The Justice Department suffered a setback in June when the first defendant sentenced in the nation’s college admissions scandal, a former Stanford University sailing coach, avoided any prison time.
The prosecution has an opportunity to rebound as the historic “Varsity Blues” case enters a critical new phase.
Parents who pleaded guilty to paying Rick Singer, the mastermind of a nationwide college admissions cheating and bribery scheme, are set to be sentenced, beginning next week. Fifteen parents, three college coaches and two other co-conspirators of Singer are to be sentenced this fall.
First up is one of the two celebrities charged in the sweeping case: actress Felicity Huffman, whose sentencing is set for Sept. 13. In a deal with prosecutors, Huffman pleaded guilty in May to conspiracy to commit mail fraud and honest services mail fraud for paying Singer $15,000 to have someone correct her daughter’s SAT answers.
At the time of her plea, prosecutors recommended four months in prison for the “Desperate Housewives” actress, substantially lower than the maximum 20 years the charges could carry. They recommended 12 months of supervised release, a $20,000 fine and other undetermined amounts of restitution and forfeiture.
A ‘unique opportunity’ to hold the wealthy accountable for cheating
A stiff sentence that includes prison time – particularly for one of the highest-profile defendants in the case – could send the message prosecutors had hoped for in the sentencing of former Stanford sailing coach John Vandemoer.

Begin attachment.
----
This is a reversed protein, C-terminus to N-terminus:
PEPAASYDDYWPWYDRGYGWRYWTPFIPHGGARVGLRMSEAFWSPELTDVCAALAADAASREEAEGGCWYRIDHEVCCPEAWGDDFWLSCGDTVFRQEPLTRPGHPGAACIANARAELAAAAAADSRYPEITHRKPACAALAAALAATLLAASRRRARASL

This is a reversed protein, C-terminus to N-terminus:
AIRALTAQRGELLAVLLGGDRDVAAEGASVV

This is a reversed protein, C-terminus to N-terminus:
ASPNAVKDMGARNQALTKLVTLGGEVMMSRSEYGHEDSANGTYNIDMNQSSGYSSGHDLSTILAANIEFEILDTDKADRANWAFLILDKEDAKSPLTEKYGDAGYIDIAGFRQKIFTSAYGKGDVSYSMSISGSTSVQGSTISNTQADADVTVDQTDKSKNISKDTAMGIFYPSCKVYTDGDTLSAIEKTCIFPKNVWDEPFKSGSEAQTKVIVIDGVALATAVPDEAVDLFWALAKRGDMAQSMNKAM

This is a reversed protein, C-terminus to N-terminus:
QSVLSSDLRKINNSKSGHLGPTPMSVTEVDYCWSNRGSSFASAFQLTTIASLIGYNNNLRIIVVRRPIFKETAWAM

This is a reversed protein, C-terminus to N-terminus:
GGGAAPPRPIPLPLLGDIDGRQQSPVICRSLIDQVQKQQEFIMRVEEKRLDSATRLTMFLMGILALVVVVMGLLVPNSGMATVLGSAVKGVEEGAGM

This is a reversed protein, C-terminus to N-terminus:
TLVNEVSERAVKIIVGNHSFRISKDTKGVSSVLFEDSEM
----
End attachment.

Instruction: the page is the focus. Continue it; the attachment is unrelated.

Looking to “set the tone” out of the gate, prosecutors sought 13 months in prison for Vandemoer. He admitted taking $610,000 in payments from Singer in exchange for designating applicants as sailing recruits to get them into the prestigious university. He was sentenced to two years’ supervised release and a $10,000 fine.
If Huffman and the parents who follow her in court also avoid prison time, some criminal justice advocates said, it would signal to the public that the rich and connected can get away with cheating the system.
“The criminal scheme carried out in this case shocks the conscience and underscores the way in which wealthy people can exploit their privileged status to their benefit and to the detriment of others,” said Kristen Clarke, president and executive director of the Lawyers’ Committee for Civil Rights Under Law. “These federal crimes must not be treated lightly in order to send a strong message that no one is above the law and that wealthy people will be held accountable.”
Clarke said the crimes committed by parents in the case “undermine public confidence” in the college admissions process and show universities must “redouble their efforts” to ensure diversity on campuses. She noted most of the wealthy parents who participated in the scheme are white.
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SOURCE: USA Today, Joey Garrison